Over the Hill

This weekend I visited King’s Island with my little brother, Alex.  In the above video you can listen to my thoughts on riding roller coasters at 32 or read the essay below.

There’s a slight disconnect between the essay and the video. I wrote the essay about our first ride of the day – the Vortex. The video is from the Beast and is more than a bit shaky. The Beast is the roughest roller coaster I’ve ever been on. As Alex put it, “The Beast is a 3-minute 40-second car crash.”

Over the Hill

The train ratchets up the hill and I have one question on my mind, “Am I too old for this?”

It doesn’t really matter. I can turn around and see where I was, how low I’ve been. But at this point there’s no going back.

There’s the sky and the trees and the going up, up, up.

There’s also Alex. Alex is my little brother with Big Brothers and Big Sisters. I try talking to him, but he’s focused, lost is a world of unrealized fear.

The potential fear grows by the second. Every foot we gain, we have more to lose.

I remember being here when I would be checked at the “You must be taller” sign. I remember how the adults – serious people in their 30s – would talk about how they could no longer ride. They hurt too much, or it made them sick.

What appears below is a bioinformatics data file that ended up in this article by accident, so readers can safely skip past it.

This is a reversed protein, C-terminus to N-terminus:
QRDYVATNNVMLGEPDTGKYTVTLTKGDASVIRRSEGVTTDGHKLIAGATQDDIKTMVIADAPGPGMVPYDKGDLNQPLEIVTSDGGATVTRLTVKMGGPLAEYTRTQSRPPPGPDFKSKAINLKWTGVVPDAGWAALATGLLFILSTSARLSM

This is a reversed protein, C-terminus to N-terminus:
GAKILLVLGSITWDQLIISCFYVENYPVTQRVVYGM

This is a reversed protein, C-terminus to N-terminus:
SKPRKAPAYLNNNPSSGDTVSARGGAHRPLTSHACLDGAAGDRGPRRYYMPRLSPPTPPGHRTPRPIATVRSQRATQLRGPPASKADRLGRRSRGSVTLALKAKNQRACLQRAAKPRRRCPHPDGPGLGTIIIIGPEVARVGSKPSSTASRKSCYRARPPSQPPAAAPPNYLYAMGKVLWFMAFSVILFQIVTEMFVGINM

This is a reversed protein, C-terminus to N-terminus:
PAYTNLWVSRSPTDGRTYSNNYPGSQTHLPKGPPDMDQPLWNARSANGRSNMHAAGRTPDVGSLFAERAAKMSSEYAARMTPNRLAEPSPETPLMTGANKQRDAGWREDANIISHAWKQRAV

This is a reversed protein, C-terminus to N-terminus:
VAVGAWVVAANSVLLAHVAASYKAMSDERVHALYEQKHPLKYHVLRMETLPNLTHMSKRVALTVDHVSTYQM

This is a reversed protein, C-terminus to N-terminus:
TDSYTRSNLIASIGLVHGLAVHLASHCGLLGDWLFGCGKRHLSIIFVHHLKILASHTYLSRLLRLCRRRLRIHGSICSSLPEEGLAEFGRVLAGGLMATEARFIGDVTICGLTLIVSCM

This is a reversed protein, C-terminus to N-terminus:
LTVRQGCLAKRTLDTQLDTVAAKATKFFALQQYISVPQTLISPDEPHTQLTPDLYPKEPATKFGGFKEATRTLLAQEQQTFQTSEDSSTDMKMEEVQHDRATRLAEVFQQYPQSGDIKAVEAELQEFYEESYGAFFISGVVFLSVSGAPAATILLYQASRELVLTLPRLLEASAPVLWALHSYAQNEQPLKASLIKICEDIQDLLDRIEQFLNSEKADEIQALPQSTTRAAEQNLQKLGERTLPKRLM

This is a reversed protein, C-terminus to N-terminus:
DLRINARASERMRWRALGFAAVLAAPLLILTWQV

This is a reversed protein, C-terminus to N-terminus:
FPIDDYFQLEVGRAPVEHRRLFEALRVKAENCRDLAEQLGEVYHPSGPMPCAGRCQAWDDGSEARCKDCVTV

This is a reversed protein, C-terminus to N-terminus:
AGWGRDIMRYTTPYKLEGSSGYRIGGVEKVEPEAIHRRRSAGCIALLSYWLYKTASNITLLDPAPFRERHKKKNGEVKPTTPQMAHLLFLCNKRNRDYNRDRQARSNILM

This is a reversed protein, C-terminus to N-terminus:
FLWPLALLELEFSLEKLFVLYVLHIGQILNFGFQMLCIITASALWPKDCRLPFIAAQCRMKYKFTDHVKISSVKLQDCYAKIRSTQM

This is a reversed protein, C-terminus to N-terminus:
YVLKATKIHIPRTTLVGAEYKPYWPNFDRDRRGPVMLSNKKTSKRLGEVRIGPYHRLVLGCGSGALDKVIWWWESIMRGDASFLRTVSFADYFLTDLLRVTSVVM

When does that happen?

I’m thinking about being an adult, about being a dad, about mortality, responsibility, about growing up, and about not throwing up. I’m thinking about ups and downs – the kind of stuff that hums in our minds 24/7.

Over the hill, and I let go and lift my hands in the air. Alex does the same. Not a care in the world. No doubts. No responsibility, just the air running its fingers through our hair and our fingers running through the air.

Loops and corkscrews could be metaphors for something, I’m sure of it, but I don’t care. They’re there and Alex and I zip through them at 80 miles per hour.

We do the funny handshake Alex invented. We laugh. We holler at the riders in front of us, who holler back. We don’t know them. We didn’t talk to them before and we won’t talk to them after. But we are nameless friends for 40 seconds.

We smile for the camera after the last corkscrew. We look at each other our faces twisted by G-forces, every smile muscle firing. I’m thirteen again.

Getting older doesn’t have to mean growing up. Sure, be responsible, but let yourself go, find pure joy, put your butt down on the Vortex, the Beast, the Diamondback, put it somewhere it doesn’t belong and enjoy the ride.

Put your stomach in the hands of physics and defy gravity. Fly through some engineer’s calculations and do that thing you are too old to do.

Life is a roller coaster, but don’t let your life (or metaphors) ruin the ride.

Let go, if only for a moment.

Add comment
Cathy Shouse says:

Great story and analogy, Kelsey.

Let your voice be heard!